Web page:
A cacophony of birds serenades, and the warm sun pokes at my shoulder through the cabin hatch, waking me to yet another magnificent Bahamas scene.
Shiloh sits, eerily still in mirrored glass water, if there wasn’t a depth meter to say otherwise, I’d be convinced we’re on terra firma. We’re surrounded by pine trees and the smell of a campfire. I feel as though we’ve been transported to a Canadian lake, only if I dip just one toe in this luke warm water, I’ll know different.
This is Port Lucaya, an unplanned stop for us, and yet another one of Bahamas surprises. Highly developed with many marinas, duty free shops, cruise chips and their thousands of pasty pink skinned, camera happy passengers. It's a change, and like Nassau, a hub of human activity among a largely uninhabited set of semi-tropical isles.
The landscapes are changing, the birds are different. We have moved north. For us, this is the end of the Bahamas. Our last stop before hitting the gulf stream and Florida’s east coast. I can’t believe it really. Two months ago we arrived in sweltering Mayaguana at the southern most end of the Bahamas, to a desolate little settlement. Since then we have visited thousands of worlds within themselves. So many unique little gems with indescribably blue waters, turquoise reflecting on the clouds above. A few with tiny, friendly populations, but many, many with none. Places that feed your soul.
It’s been a whirlwind tour of opposites. Of islands grouped together by colonial conquest. Places that are beautiful or troubled in their own right. Islands in the ocean, like us.
From weeks of no shops, no internet, no other human contact in the Exumas, to huge supermarkets and bustling casinos. We’ve been screaming down adrenaline gushing water slides in the opulence of Atlantis resort.
The Bahamas can’t be described. Many have tried. It’s beautiful, it’s amazing. Some of the islands belie secrets of an opulent past, where the rich made their playgrounds. In their place now, are decaying, crumbling buildings, nature quickly reclaiming their territory. Norman island, the former private fortress of infamous cocaine dealer Carlos Lehder is one of them. It really happened and wasn’t just a scene in Johnny Depp’s movie Blow. And we were there, crunching through the dead leaves that line the floors of the old rooms, imagining the parties and the killings.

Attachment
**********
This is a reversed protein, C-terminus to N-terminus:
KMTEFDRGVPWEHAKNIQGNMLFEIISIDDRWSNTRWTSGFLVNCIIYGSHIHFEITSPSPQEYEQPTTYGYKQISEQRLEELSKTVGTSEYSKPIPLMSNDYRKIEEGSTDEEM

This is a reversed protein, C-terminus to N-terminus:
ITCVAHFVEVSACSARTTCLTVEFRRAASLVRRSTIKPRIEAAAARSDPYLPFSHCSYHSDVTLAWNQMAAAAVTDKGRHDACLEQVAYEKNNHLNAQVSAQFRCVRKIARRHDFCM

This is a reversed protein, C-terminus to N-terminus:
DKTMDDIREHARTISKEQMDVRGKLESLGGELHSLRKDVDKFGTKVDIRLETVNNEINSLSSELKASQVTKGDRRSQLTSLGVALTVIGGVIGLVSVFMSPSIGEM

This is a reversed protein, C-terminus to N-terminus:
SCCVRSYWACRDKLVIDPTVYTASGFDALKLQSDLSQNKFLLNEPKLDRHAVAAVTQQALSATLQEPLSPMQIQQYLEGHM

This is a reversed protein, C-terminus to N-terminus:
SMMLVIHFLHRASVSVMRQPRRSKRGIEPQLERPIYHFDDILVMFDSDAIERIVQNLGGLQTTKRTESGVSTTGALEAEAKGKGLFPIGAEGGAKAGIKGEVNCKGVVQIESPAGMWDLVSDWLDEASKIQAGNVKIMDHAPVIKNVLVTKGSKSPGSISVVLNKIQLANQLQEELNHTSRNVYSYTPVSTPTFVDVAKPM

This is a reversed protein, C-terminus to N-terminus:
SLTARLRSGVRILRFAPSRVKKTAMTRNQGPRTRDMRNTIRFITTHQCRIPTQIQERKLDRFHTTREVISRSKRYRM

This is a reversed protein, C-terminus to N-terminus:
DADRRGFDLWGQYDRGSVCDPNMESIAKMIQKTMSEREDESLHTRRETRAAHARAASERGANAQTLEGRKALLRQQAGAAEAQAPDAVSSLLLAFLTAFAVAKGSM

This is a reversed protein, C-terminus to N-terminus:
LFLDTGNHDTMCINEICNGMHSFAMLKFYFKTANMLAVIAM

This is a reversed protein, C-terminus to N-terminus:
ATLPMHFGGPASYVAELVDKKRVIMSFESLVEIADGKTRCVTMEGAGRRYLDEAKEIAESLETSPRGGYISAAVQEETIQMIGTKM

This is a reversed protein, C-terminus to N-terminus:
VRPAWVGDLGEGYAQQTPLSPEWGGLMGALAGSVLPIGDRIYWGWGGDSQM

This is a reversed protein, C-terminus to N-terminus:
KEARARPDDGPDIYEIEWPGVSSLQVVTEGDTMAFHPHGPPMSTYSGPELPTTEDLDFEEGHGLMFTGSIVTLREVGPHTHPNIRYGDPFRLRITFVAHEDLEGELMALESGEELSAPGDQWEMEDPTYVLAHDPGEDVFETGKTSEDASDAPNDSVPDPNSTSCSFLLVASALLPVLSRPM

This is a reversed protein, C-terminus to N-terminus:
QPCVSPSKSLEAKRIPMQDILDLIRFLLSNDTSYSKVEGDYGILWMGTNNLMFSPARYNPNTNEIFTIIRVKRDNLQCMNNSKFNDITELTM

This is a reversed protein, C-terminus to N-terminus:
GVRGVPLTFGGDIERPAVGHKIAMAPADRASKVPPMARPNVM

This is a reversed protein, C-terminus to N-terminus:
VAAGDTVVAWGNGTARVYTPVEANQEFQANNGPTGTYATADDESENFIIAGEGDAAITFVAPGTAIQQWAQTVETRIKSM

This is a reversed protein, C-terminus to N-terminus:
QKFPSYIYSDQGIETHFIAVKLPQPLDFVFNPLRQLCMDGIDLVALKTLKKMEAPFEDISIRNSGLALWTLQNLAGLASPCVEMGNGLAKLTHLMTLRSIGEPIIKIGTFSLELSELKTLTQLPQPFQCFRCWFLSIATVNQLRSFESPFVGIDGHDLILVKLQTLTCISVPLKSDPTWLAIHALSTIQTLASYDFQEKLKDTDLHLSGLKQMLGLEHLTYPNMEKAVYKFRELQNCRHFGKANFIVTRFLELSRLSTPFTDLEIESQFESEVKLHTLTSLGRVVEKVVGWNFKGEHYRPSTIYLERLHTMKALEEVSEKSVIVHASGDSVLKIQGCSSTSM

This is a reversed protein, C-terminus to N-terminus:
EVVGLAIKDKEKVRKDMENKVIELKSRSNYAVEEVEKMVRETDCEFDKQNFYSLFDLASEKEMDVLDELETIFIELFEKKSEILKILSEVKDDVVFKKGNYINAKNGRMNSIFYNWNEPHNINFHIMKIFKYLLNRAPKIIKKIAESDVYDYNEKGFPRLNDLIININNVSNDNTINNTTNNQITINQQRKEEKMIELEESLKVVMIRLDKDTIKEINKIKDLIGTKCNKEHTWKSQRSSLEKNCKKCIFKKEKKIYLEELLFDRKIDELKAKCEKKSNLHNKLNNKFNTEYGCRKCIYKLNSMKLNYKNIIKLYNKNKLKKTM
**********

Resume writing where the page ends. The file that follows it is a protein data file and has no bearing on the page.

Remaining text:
And there are so many ‘almost developments’ – places where visions and dreams were half built – marinas, hotels, huge mansions – all left for dead. Investment lost, lives changed forever. As a transient on the sea sailing past, we can only imagine the stories that surround each place.
And the next day, surrounded only by warm blue waters and sting rays and turtles and white sand beaches -you pinch yourself and wonder whether all the rest was an illusion.
This is the ‘off season’ better known as the hurricane season where the cautious leave this part of the world, holiday cottages, condos and boats all locked up and stored away for the dangerous season, while summer awaits back home in the US or Canada. It means we’ve had so much of these places to ourselves. The only boats in an anchorage, the only ones swimming in a blue hole, the only patrons at a rare bar/restaurant up the chain. It’s been our own paradise and I wouldn’t trade the experience for the hustle and bustle of tourist season at all.
Face to face with an 80 pound grumpy faced grouper in a natural aquarium, swimming along with a graceful sting ray, sand combing with ancient dragon-esque iguanas, catching a flourescent, majestic dorado for supper setting up a ‘braai’ on our own island for the night, watching the flaming sun sink down into the ocean on another night in paradise…. These are the memories I’ll carry away from the Bahamas. A magical and largely unspoiled place. A place of dreams and a glimpse of times gone by.
We’ll sail out of Port Lucaya, with her blocks of closed up condos, and bid farewell for now to an enigma. The wonderful Bahamas. And off to a whole new adventure – America by sea!